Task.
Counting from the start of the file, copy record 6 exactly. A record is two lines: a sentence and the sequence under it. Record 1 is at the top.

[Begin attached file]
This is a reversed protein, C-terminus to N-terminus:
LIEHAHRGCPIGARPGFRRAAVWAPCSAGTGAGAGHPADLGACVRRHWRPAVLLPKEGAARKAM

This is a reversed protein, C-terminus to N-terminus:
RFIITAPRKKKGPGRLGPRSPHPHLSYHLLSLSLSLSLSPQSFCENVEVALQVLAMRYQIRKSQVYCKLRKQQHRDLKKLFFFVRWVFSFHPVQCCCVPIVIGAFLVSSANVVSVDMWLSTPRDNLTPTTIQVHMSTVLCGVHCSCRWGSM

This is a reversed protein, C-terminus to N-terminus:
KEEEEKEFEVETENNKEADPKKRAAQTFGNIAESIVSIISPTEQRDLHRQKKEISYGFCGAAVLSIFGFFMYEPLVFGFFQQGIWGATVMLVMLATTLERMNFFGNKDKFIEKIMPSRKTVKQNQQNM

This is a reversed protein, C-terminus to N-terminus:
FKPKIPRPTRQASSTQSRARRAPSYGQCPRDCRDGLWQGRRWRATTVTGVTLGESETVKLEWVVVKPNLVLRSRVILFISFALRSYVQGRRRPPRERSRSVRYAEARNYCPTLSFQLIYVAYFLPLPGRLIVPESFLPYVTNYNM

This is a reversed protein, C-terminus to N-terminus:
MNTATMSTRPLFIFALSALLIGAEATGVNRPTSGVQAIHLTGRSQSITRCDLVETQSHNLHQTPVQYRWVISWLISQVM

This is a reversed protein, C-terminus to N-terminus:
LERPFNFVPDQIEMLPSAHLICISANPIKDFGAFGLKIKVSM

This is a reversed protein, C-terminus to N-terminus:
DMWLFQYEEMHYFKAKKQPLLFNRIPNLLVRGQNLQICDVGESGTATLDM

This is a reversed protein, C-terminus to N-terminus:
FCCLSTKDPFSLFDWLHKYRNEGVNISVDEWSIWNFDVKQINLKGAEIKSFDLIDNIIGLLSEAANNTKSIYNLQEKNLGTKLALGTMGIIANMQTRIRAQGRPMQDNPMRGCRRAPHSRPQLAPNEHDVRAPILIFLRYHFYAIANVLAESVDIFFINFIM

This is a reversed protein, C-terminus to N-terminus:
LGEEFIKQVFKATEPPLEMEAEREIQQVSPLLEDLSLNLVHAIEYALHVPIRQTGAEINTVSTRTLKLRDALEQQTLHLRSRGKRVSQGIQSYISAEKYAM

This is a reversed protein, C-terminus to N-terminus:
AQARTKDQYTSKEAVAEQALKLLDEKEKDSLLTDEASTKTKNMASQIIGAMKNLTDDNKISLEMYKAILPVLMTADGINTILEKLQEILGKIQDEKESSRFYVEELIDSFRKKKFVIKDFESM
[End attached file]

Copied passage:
This is a reversed protein, C-terminus to N-terminus:
LERPFNFVPDQIEMLPSAHLICISANPIKDFGAFGLKIKVSM